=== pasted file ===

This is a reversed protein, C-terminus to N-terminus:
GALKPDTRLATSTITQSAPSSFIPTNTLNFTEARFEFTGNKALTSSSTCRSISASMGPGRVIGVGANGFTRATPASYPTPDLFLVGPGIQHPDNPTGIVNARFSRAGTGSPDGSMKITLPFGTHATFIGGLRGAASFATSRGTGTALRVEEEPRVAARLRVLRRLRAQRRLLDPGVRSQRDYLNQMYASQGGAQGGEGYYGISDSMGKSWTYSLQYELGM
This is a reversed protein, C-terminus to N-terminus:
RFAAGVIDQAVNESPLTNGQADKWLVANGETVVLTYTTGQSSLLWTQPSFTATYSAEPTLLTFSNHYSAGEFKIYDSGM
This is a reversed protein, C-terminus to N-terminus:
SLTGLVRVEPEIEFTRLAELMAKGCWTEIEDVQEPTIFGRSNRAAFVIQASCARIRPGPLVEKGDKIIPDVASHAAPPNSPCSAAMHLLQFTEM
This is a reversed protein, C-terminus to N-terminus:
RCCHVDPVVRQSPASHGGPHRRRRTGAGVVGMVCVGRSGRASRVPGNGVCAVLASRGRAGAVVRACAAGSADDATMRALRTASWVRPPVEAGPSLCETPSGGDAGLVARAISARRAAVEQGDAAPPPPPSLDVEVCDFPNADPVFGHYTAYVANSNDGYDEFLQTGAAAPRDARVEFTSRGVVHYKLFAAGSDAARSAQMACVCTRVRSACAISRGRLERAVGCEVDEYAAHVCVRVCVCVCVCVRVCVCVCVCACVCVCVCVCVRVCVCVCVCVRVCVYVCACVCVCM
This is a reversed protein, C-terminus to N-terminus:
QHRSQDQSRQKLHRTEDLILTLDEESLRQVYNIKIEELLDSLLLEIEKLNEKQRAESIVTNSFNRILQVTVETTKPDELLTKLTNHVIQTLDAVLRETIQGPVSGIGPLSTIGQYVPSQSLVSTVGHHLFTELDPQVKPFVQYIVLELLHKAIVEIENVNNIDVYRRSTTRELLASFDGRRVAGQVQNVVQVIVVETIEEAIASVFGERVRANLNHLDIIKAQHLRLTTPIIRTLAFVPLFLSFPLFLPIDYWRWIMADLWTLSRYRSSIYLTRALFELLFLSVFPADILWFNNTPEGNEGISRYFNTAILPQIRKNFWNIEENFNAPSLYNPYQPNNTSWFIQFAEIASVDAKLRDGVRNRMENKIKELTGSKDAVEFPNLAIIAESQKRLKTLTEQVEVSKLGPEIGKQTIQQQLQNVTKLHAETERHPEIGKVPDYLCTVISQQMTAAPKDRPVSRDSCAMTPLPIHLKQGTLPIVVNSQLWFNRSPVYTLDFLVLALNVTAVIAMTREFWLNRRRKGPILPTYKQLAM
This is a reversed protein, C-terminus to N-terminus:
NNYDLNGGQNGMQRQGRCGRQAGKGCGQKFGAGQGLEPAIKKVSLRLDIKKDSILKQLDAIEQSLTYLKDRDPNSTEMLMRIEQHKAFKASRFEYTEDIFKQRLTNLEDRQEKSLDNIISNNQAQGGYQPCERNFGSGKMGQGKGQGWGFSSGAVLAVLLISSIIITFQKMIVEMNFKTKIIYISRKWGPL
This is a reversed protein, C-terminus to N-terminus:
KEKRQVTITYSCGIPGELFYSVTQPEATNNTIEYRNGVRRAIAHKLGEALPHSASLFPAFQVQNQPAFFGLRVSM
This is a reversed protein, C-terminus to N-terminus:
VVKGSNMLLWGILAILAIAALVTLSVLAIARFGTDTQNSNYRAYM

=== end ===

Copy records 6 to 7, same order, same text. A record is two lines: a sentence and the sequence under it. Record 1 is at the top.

This is a reversed protein, C-terminus to N-terminus:
NNYDLNGGQNGMQRQGRCGRQAGKGCGQKFGAGQGLEPAIKKVSLRLDIKKDSILKQLDAIEQSLTYLKDRDPNSTEMLMRIEQHKAFKASRFEYTEDIFKQRLTNLEDRQEKSLDNIISNNQAQGGYQPCERNFGSGKMGQGKGQGWGFSSGAVLAVLLISSIIITFQKMIVEMNFKTKIIYISRKWGPL
This is a reversed protein, C-terminus to N-terminus:
KEKRQVTITYSCGIPGELFYSVTQPEATNNTIEYRNGVRRAIAHKLGEALPHSASLFPAFQVQNQPAFFGLRVSM